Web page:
• Synthesize, secrete and excrete CSF 
    • Maintain Blood-CSF barrier
  28. Which substances are able to penetrate the capillary endothelium?
    • Astrocytes contact blood vessels
    • Lipid-soluble substances pass freely
    • Water-soluble substances gain access via membrane-bound pumps to produce CSF
  29. Describe the ventricular system of the brain.
    • Comprised of 4 cavities
    • Spans the entire CNS
    • Circulates CSF (250 mls) @ a rate of 12-36 mls/hr
    • Contains nutrients, NTs and waste material
    • Acts as a liquid cushion
    • Continuous with the sub-arachnoid space
  30. What is the choroid plexus?
    • Simple cuboidal epithelium found in the ventricles
    • Acts as a barrier, but actively transports small molecules (ions)
    • Synthesize/secrete CSF
  31. What is the functional role of the arachnoid villi?
    • Pierce through the dura mater, and protrude into the venous cavities
    • Allow CSF to exit the brain and into the venous system
  32. What is CSF?
    • Cerebrospinal fluid
    • Produced by the choroid plexus in the ventricles; flows from the ventricles into the subarachnoid space
    • The brain and spinal cord float in the CSF, so the CSF cushions the CNS against impact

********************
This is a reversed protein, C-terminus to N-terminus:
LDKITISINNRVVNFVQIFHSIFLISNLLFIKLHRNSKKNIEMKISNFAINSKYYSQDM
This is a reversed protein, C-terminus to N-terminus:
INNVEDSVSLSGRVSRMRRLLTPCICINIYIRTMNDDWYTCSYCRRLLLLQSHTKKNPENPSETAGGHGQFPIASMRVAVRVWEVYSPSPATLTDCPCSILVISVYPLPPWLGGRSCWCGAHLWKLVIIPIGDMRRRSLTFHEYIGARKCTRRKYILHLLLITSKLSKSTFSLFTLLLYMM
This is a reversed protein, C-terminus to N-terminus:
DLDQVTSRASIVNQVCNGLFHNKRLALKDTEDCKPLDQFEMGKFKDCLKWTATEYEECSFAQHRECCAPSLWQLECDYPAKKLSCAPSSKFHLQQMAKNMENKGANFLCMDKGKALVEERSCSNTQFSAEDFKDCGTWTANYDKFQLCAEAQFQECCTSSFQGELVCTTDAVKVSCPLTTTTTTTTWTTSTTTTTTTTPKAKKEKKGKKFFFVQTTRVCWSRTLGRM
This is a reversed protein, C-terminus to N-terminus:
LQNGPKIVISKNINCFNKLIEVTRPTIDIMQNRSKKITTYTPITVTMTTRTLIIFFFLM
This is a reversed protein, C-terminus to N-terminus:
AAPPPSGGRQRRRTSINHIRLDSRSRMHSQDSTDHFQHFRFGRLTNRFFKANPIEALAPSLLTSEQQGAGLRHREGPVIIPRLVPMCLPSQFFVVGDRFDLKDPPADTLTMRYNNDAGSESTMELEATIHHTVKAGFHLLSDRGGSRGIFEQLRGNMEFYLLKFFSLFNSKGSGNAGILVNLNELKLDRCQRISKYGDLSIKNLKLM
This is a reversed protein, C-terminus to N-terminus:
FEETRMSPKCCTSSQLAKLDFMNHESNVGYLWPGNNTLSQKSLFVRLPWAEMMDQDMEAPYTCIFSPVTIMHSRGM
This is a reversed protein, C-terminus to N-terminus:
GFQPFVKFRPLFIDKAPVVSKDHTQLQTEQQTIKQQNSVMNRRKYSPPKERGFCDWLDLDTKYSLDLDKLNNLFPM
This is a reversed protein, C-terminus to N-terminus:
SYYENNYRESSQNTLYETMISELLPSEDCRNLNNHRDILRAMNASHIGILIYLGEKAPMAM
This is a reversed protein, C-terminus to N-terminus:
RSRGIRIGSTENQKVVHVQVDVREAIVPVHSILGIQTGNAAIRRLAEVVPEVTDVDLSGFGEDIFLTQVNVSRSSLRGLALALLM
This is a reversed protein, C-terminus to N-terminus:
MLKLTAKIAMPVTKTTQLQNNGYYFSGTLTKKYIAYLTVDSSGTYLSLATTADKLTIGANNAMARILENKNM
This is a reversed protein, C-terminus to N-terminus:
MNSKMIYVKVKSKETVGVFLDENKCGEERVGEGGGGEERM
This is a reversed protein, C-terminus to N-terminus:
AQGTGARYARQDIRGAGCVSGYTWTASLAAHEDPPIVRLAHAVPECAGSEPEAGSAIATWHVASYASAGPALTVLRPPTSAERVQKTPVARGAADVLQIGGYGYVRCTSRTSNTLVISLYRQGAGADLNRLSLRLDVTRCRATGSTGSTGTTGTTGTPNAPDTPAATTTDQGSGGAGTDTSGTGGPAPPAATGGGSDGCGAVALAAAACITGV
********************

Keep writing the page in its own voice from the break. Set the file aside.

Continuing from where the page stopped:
33. Contrast white and grey matter
    • White matter:  collection of myelinated axons
    • tracts (spinal cord) and tracts (CNS)
    • Gray matter:  Neuronal cell bodies
    • horns (spinal cord) and cortices (brain)
  34. Describe multiple sclerosis.
    • Primary destructive effect is loss of central myelin
    • Death occurs within months to years (>20) of onset
    • Incidence ~ 50/100000
    • Disease rate shows geographic gradient towards northern latitudes
  35. Describe Amyotrophic Lateral Sclerosis.
    • Loss of myelin occurs, but secondary to loss of motor cells and muscle atrophy [skeletal]
    • Death occurs within 2-6 years
    • Incidence ~ 3-7/100000
    • No specific treatment for this disease has been satisfactory
  36. Describe meningitis.
    • Caused by inflammation of the coverings of the brain and spinal cord [meninges]
    • Develops in response to infection, drug abuse, cancer, or physical injury
    • Curable but devastating if left untreated- dementia, death
Card Set
ANAT 390 Lecture 16 Nervous System 2